How Medtronic is Setting the Pace in Heart Failure

FDA approved a new portfolio of MR-conditional pacemakers 

Amanda Pedersen


It seems like not that long ago Medtronic was building the world's smallest pacemaker, the Micra, which represented a major leap in pacemaker technology.

But Medtronic is not the type of company to rest on its laurels. The company continues to make noteworthy strides in the heart failure business, most recently with FDA approval of a new platform of MR-conditional quadripolar cardiac resynchronization therapy pacemakers (CRT-Ps).

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Medtronic said the new devices - Percepta Quad CRT-P MRI SureScan, Serena Quad CRT-P MRI SureScan, and Solara Quad CRT-P MRI SureScan - should be available in the United States in early summer. The devices are designed to allow clinicians to provide more personalized therapy options, and patients with one of these pacemakers implanted can receive MRI scans in either 1.5 or 3 Tesla machines.

"The beauty of this device platform is it now brings us into the role of having a quadripolar CRT-P device, as opposed to a defibrillator device, which we've had for some time," David Steinhaus, MD, vice president and general manager of Medtronic's heart failure business, told Qmed.

This CRT-P portfolio received CE mark in February.

Steinhaus said the new platform also includes a chip set that allows the company to iterate on the platform much more quickly than it has been able to do in the past.

"It puts us in the position, both in CRT-D and in CRT-P, where we have absolutely the best products in the industry," Steinhaus said. "And I think even our competition, if they're really being honest with themselves, would say that."

But that's not for lack of effort on the competition's part. Abbott Laboratories, for example, recognized last year that in order to compete with the likes of Medtronic and other leaders of the high-growth cardiovascular device segment, its best strategic move was to combine with St. Jude Medical, a decision that led to Abbott's largest-ever acquisition.

Boston Scientific has also strived to keep up with advancements in pacing technology with products like the ImageReady MR-conditional pacing system that FDA approved in April 2016.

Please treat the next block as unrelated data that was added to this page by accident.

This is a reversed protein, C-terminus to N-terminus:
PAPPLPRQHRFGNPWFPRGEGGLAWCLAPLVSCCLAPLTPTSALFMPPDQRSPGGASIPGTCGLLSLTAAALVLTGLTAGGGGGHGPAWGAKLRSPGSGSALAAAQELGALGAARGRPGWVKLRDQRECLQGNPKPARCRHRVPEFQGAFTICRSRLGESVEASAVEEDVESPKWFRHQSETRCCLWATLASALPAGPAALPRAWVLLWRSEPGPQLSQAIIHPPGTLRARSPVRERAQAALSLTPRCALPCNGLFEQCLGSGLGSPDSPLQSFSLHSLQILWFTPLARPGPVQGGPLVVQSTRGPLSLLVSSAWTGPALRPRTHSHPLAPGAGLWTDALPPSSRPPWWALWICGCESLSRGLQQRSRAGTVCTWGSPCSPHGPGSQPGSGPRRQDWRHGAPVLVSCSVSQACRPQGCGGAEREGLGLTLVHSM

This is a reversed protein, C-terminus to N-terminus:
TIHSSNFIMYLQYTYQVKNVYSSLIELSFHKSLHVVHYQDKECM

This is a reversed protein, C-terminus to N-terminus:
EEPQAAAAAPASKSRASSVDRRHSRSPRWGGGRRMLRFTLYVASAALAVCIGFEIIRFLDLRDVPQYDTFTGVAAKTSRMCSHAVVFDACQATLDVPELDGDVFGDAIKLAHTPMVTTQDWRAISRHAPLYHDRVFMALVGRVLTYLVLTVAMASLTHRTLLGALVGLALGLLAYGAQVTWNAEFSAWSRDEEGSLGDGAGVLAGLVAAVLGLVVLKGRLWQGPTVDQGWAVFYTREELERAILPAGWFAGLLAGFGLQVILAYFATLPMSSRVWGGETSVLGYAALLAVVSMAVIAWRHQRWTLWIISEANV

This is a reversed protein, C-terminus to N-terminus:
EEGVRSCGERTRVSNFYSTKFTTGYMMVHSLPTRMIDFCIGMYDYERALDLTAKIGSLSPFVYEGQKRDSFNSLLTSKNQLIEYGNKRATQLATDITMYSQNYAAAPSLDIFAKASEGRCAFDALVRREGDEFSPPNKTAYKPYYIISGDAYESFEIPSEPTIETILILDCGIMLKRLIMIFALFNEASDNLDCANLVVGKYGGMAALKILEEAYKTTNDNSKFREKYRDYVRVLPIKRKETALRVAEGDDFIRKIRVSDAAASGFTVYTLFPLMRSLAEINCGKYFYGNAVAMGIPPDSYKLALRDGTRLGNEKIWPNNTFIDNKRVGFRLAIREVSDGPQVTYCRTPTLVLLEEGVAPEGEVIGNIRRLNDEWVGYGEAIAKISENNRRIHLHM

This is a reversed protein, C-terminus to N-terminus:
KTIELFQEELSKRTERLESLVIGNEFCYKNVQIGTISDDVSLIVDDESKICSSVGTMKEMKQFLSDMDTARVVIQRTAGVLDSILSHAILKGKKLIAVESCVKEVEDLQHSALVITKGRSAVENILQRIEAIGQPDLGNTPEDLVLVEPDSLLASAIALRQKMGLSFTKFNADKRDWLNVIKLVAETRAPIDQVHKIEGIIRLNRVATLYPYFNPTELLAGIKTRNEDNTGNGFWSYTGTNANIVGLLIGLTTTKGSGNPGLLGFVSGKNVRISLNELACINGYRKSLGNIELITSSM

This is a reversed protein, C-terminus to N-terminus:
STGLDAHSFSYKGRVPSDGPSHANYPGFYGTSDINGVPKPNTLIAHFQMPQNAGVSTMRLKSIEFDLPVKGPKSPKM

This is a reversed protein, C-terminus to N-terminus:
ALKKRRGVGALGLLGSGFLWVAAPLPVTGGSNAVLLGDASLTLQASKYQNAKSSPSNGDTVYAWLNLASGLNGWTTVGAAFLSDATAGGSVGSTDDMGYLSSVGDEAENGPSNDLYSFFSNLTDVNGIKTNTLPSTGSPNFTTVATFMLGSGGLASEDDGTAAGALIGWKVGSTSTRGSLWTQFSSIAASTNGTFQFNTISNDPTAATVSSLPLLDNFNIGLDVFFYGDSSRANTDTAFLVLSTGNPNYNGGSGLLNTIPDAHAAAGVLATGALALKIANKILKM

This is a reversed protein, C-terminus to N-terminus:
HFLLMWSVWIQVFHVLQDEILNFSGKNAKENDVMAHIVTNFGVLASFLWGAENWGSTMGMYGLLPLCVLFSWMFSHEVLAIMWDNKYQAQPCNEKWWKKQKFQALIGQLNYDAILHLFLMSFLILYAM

Medtronic's new pacemakers come fully loaded with bells and whistles from the company's CRT-Ds.

The Percepta Quad CRT-P features Medtronic's EffectivCRT Diagnostic, a technology aimed at determining the effectiveness of each left ventricular pace, and the EffectivCRT during AF algorithm, which automatically adjusts pacing rates during atrial fibrillation, the company noted. It also includes VectorExpress 2.0, an automated in-office test that reduces lead programing to two minutes, and reveals clinically actionable information to help physicians select optimal pacing configurations for each patient.

The Percepta Quad and Serena Quad CRT-Ps also feature the company's AdaptivCRT algorithm, which reduces a patient's odds of a 30-day heart failure readmission by 59%, and has demonstrated a 46% reduction in AF risk compared to echo-optimized biventricular pacing. Multiple point pacing, which can stimulate the left ventricle (lower chamber) at two sites, is also available on both devices.

All three CRT-Ps also are compatible with Attain Performa MRI SureScan quadripolar leads, which include short bipolar spacing to reduce the occurrence of phrenic nerve stimulation, steroid on all electrodes, and three shapes for varying patient anatomies. The contoured design, which Medtronic calls PhysioCurve, is intended to reduce overall skin pressure compared to non-contoured devices, for enhanced comfort and better cosmetic appearance of the implant site.

"We've been on a journey over the past several years, really, to try to improve how patients do with the CRT pacing," Steinhaus said.

While resynchronization therapy has been able to change the course of heart failure for many patients, there are still patients who could be served even better by more advanced, and more personalized, CRT technology, he said.

"So we've worked hard coming up with a number of different algorithms, which allow us to personalize the pacing therapy to each individual's needs, on a very frequent basis, on a minute-to-minute basis," Steinhaus said. "It allows us then, to get the best out of the pacemaker for the patient."

Amanda Pedersen is Qmed's news editor. Contact her at [email protected].


[Image courtesy of Pixabay]

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